Investigation of depositional processes in pyroclastic surges : a large-scale experimental approach : a thesis presented in partial fulfilment of the requirements for the degree of Master of Science in Earth Science at Massey University, Manawatū, New Zealand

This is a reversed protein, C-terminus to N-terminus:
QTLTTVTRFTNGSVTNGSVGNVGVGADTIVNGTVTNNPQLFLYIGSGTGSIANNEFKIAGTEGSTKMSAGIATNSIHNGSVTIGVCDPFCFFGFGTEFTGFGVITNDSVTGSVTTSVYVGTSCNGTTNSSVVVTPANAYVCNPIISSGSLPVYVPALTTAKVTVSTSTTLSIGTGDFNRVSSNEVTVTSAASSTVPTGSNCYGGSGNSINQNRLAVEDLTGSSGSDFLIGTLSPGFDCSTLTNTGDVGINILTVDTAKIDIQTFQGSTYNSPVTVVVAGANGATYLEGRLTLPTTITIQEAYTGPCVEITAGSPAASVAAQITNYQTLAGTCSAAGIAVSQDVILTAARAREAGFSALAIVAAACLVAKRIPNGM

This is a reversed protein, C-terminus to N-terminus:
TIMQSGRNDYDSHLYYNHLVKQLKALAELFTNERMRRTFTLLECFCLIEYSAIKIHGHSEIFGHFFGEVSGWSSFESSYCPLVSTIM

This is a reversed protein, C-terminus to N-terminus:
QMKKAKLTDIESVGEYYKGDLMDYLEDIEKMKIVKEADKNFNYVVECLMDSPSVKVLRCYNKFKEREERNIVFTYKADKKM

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Dilute pyroclastic density currents (dilute PDCs or pyroclastic surges) are frequent and highly lethal phenomena found on volcanoes. They are hot flows of particles and gas that are capable of inflicting significant damage to life and infrastructure. The study and interpretation of sedimentary structures of their natural deposits have been invaluable in recognizing and characterizing their internal flow dynamics. Traditionally, these field based observations and interpretations are largely based on concepts from sediment transport mechanisms developed for fluvial and aeolian systems. Nonetheless, how well these analogies capture sediment transport in PDCs is still unclear, due to a lack of direct measurements inside these currents because of their inherent hostile nature. This thesis presents the results from large-scale experiments, where scaled hot dilute PDCs were synthesised on a variable substrate roughness, in order to investigate sedimentation processes and lateral evolution of sedimentary structures. Proximal to distal evolution of the deposit emplaced by the experimental currents display high resemblance to deposits emplaced by natural PDCs. The proximally emplaced regressive structure composed of massive, poorly sorted lithofacies is comparable to proximal breccias observed in real world deposits. At medial to distal runout lengths, the experimental flows emplace a deposit with a characteristic ‘tripartite’ geometry that is often found in deposits of blast-like surges. This study finds that the tripartite geometry of experimental dilute PDCs reflects the passage of a flow with i) a head (responsible for the rapid deposition of massive layer A); ii) a body (responsible for tractional bedload aggradation of the stratified layer B); and iii) a tail and buoyant ash cloud (responsible for grain-by-grain aggradation of layer C in weakly tractive conditions). The experimental flows confirm the existence of a non-depositional flow front. Deposits emplaced by the flows propagating on contrasting roughness substrate are very comparable. Analogous deposition despite differing roughness conditions are due to the flow’s ability to deposit and subsequently travel on its own deposit which acts as a roughness substrate. Insights from the internal flow structure (velocity, density, and dynamic pressure) reveal that non-deposition and erosional phases are characterised by the passage of coherent turbulent structures, where episodes of elevated sedimentation rates represent periods between the passage of coherent turbulent structures. This research will help better understand the relationship between the observed sedimentary structures and the internal flow structure of by-passing dilute PDCs, which will ultimately add more understanding to the interpretations of natural dilute PDC deposits.